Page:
Bernaldez, who was found guilty of oppression, was meted a penalty of six months and one day administrative suspension without pay.
|Bato Muncipal Hall|
Photo by Ringer
Insisting that she has a Motion for Reconsideration pending at the Office of the Ombudsman, as well as a petition for certiorari with prayer for the issuance of a Temporary Restraining Order (TRO) at the Court of Appeals, she said she is mandated to continue discharging the duties of the mayor.
“Anytime masagot kan Ombudsman, CA, yaon na dyan, I have to give up my position,” she said in an interview with Edwin Lara over radio station BBS-DWLV on May 20.
She likewise invoked the Aguinaldo doctrine as a shield against her suspension.
According to said doctrine, “a public official cannot be removed for administrative misconduct committed during a prior term, since his re-election to office operates as a condonation of the officer's previous misconduct to the extent of cutting off the right to remove him therefor.”
Bernaldez in the interview maintained that her re-election rendered the administrative complaints against her, dated 2010 and 2013, moot and academic.
But the camp of Alvin Sacueza, who was elected vice mayor, believes otherwise.
Sacueza averred that although he respects Bernaldez’ right to question the Ombudsman’s ruling, he also needs to abide by the law.
He narrated that when the Office of the Ombudsman released the joint resolution on April 15, he did not make any move.
Since DILG Regional Director Elouisa Pastor executed the Order, however, he was duty-bound to assume office lest he face sanctions.
He said he laments how the residents have become divided on the issue, although this is normal and to be expected.
He also stressed that he believes in Sacueza’s legitimacy as acting mayor.
Gonzales expressed his fear, however, that Bernaldez’ allies at the Sangguniang Bayan might not give Sacueza the authority to transact.
This, he said, could spell disaster for the municipal hall employees, whose paychecks may be delayed and thus have difficulty enrolling their children during the forthcoming schoolyear.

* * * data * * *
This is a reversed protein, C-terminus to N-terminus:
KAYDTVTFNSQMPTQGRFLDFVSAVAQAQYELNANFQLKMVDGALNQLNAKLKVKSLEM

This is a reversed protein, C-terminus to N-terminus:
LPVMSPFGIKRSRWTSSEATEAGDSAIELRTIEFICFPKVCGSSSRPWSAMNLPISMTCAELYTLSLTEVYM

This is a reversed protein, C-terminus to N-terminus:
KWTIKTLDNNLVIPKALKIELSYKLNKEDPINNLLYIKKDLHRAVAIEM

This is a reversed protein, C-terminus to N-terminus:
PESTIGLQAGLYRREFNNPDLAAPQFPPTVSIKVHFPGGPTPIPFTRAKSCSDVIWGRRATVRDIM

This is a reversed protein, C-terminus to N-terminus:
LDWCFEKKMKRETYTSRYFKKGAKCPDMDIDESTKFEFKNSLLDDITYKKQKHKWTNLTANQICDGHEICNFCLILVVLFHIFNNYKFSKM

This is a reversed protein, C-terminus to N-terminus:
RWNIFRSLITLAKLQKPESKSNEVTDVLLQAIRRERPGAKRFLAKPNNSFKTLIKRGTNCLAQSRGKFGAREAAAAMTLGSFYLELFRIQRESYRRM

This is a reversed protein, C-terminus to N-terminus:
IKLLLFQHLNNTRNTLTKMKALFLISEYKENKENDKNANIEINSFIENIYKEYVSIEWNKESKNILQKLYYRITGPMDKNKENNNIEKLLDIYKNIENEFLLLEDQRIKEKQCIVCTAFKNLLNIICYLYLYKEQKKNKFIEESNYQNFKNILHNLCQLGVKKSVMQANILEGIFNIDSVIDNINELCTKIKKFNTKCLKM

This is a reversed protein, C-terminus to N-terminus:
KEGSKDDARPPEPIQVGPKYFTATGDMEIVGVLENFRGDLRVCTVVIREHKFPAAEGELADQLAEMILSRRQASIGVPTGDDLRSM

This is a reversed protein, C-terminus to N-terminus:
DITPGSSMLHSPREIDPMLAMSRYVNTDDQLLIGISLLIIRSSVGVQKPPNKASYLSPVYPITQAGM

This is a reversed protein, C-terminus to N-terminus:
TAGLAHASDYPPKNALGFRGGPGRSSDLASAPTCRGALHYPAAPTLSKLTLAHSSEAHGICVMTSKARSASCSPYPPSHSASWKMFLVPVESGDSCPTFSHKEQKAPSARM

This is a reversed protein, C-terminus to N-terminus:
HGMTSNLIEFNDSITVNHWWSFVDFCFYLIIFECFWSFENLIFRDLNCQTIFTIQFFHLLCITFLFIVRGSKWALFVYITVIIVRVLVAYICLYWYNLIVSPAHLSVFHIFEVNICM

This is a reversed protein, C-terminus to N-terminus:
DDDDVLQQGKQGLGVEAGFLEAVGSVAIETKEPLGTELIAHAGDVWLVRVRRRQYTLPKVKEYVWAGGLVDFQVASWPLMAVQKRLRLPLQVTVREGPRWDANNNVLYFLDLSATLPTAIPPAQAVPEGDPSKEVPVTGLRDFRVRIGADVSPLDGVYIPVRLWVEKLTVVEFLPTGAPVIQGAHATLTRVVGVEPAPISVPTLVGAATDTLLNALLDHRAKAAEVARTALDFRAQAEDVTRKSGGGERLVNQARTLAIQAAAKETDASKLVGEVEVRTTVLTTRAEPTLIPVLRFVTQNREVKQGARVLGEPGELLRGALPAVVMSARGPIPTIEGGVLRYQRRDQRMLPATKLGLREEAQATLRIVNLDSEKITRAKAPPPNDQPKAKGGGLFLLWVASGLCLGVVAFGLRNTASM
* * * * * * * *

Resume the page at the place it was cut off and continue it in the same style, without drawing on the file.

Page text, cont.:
The bitter standoff has resulted into difficult and delayed government transactions as Bernaldez’ camp have reportedly put up barricades and padlocked doors to prevent Sacueza from officially assuming post.
Sacueza has since sought the help of the local police to remove the barricades and allow him to discharge his official duties.
Undeterred, however, by the moves of the opposing camp, Sacueza appealed to the Sangguniang Bayan officials to follow their hearts and minds and make principled and intelligent decisions.
Meanwhile, he urged the residents of Bato to prioritize the welfare of the town, and not their leader.
“Sa gabos na mga kahimanwa ko, magkasararo po kita para po sa ikaka-asenso, ikakagayon kan satuyang banwaan. An ipaglaban ta po an karahayan kan banwaan, bako an karahayan kan lider,” he stated in an interview over BBS-DWLV.
Bernaldez, it would be recalled, was held liable by the Office of the Ombudsman for Oppression under Section 46 (B) (2), Rule 10 of the Revised Rules on Administrative Cases in the Civil Service and Grave Abuse of Authority under Section 52 (A) (14) of the Uniform Rules on Administrative Cases in the Civil Service.
In the previous election, Bernaldez ran under the banner of the Nacionalista Party (NP) while Sacueza was with the Nationalist People's Coalition (NPC).—BICOLSTANDARD.COM Pirming enot. Pirming bago.
|Suspension Order of Mayor Jeanette Bernaldez|